Changes to Classic Races: Justifiable or not?

Tuesday, 11 July 2006 11:28 | Written by 
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As we all know, Surf Ski is growing as a sport.  But that growth is presenting race organisers with a dilemma. More and more paddlers want to enter the "classic" races like the Cape Point Challenge and the PE to EL Challenge.  But these races have reputations for extreme conditions, both in terms of endurance and the sea states that can occur on the course.


2005 Cape Point Challenge


In 2005, the Cape Point Challenge route was changed for safety reasons to avoid 5m swells on the exposed Atlantic side of the Point.  Critics say that this was only necessary because there were too many under-qualified entrants.  If the qualifying races had been hard enough, the argument goes, the field would have been small enough and good enough to go safely around the Point. 


So what must race organisers do?  Keep the races "pure" (i.e. extreme) as some vocal critics demand or should the organisers change the routes where necessary to open up the races to more paddlers, thereby making them more attractive to the sponsors so necessary to the growth of the sport? 


Sunshine Coast Challenge (PE to EL)


The latest race coming under the spotlight in this regard is the PE to EL race.  In this race, the organisers have taken out the stop at Woody Cape, notorious for its huge ski-smashing surf.  The organisers argue that this step will make the race more paddler-friendly and that more entries will result.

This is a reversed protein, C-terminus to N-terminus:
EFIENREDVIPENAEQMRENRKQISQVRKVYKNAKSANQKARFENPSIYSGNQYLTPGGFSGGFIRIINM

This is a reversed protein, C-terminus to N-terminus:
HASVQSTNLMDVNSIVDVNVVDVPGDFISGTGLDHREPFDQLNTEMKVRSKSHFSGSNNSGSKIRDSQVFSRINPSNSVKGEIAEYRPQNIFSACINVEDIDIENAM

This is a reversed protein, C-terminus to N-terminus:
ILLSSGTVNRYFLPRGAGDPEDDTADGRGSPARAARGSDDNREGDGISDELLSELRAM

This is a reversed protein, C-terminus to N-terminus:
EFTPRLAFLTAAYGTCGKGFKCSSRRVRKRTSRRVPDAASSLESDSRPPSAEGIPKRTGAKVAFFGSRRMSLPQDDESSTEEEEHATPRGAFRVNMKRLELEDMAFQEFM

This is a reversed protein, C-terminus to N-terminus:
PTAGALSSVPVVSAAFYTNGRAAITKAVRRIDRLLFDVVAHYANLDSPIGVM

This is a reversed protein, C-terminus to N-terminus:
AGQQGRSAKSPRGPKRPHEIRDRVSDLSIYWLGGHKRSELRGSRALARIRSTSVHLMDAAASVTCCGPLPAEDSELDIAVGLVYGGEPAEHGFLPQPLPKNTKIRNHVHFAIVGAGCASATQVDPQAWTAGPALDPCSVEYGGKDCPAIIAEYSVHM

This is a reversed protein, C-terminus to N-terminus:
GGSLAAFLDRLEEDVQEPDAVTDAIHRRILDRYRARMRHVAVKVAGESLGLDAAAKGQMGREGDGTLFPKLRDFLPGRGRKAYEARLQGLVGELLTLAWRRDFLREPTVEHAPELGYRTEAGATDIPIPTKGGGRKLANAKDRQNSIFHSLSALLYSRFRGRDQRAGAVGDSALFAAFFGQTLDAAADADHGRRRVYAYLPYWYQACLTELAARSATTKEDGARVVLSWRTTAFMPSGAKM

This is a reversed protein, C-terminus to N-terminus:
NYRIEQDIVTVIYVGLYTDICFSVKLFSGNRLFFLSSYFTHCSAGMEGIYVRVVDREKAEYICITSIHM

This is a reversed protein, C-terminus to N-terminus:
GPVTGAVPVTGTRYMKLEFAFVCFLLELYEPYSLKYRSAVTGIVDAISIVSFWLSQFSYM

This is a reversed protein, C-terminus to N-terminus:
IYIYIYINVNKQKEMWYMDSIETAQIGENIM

Judging by recent letters to SA Paddler, some would argue that "classic" races should be left as they always have been.  


In the case of the 2005 Cape Point Challenge, the organisers response was that the course was changed purely for safety reasons and this had nothing to do with the qualifications of the entrants.  On the day of the race, the sea state was such that the safety boats wouldn't go around the Point.  No safety boats = no race.  Note too that the race course has been changed once before because of extreme conditions - and that was in the days of elite paddlers only.


As for the PE to EL race, it seems that there are various arguments in favour of removing or retaining Woody Cape as a stop-off point.  According to previous participants, any of the beaches along the route can be extreme and Woody Point is just one of around ten that paddlers have to negotiate.


Is it really an issue?  A 244km paddle along that coast is an extreme challenge in any case.  What do you think? 

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